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Cashmere Disciples

Talking Bands
by Charissa Reeves

Joel, Phil, Drew and Miles are Cashmere DisciplesCharlottetown’s Cashmere Disciples hope to release their first five-song EP in February with a possible limited edition DVD of the movie the band got its name from.

Lead singer, guitar and harmonica player Drew Heggie, originally from Lower Sackville said the band’s name came from a film made by a friend of his back home. “One of my good friends from back home is an arts student and he made a film called John Williker and his father’s cashmere disciples.” Other members of the band are Miles Kinnee playing bass, Joel Walker on the drums, and Phil White playing guitar. White hails from Dartmouth while Kinnee and Walker are Islanders.

The band hasn’t decided on a name for the EP yet, but members say it will probably be self-titled. “The only five-songs you’ll ever need EP,” jokes Kinnee.

The band formed in April with Kinnee joining a couple of months ago, said Walker. “And it’s been magic ever since,” he laughed. The group’s former bass player left the band and Kinnee was the creepy guy living upstairs they suckered into playing for them, group members said teasing Kinnee. Before joining the group Kinnee played both guitar and drums in the recently disbanded group Midnight Auto Supply. Heggie is the major songwriter for the group, said the band. “I get depressed and I write songs,” said Heggie. “And then we complain that they’re not upbeat enough,” laughs Kinnee. “You speed them up,” Heggie laughs back.

The group plays very danceable country roots music with the occasional almost psychedelic guitar solo by White.

Band members differed slightly on future plans. “We want to start touring and maybe make a name for ourselves in the Maritimes and quit our day jobs,” said Kinnee. “I want to go to my 10-year high school reunion and tell them all that I played in a band and made a little bit of money from it,” said Heggie. “I just want to keep things like this,” said White.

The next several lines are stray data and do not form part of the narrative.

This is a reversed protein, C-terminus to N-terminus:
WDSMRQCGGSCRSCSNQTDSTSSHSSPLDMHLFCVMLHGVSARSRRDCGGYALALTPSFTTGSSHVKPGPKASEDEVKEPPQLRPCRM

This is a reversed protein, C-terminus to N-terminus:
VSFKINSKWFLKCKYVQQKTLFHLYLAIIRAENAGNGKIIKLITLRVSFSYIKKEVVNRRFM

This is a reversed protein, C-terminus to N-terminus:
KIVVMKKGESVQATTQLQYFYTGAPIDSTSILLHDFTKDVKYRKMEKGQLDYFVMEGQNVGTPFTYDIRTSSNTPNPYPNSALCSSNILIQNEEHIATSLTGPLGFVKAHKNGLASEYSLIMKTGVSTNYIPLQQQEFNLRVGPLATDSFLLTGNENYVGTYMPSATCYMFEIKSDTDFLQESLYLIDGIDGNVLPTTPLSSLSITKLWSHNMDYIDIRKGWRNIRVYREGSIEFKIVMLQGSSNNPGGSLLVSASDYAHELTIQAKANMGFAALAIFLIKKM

Introducing Cascade

PEI finalists in the Aliant Garage Band contest

by Charissa Reeves

Rob Switzer, Nick VanKampen, Nick Kennedy and Jeff MacDougald are Cascade Members of Charlottetown’s Cascade said they were both surprised and excited when they learned the band are the PEI finalists in the Aliant Garage Band contest.

Cascade is made up of 17-year-old Rob Switzer playing guitar, 15-year-old Nick VanKampen playing bass, 16-year-old Nick Kennedy on the drums and 17-year-old Jeff MacDougald singing and playing guitar. The band has been together for a couple of months.

Members saw an ad about the contest in The Buzz, made a recording the week of the deadline and sent it in. “They called us and said we were in,” said Switzer. “It was pretty exciting,” VanKampen said. “When you called me,” MacDougald said to Switzer, “I was like, freaking out!” “It was the biggest news we’ve ever gotten,” Switzer agreed. “When we put in the recording it was kind of just an excuse to record,” added Kennedy.

“The recording was judged by a panel of judges on four categories,” said Switzer. “Radio appeal, break-out potential and just things like that,” VanKampen added.

Winning the contest gave the band the opportunity to open for the band Mobile at The Wave on December 4. The band is now entered in a competition to attend the POP Montreal music festival in the fall of 2007.

Each Atlantic province held a garage band contest to open for Mobile when the band played in each province. Winners are being voted on online at to decide which band will perform in Montreal next fall.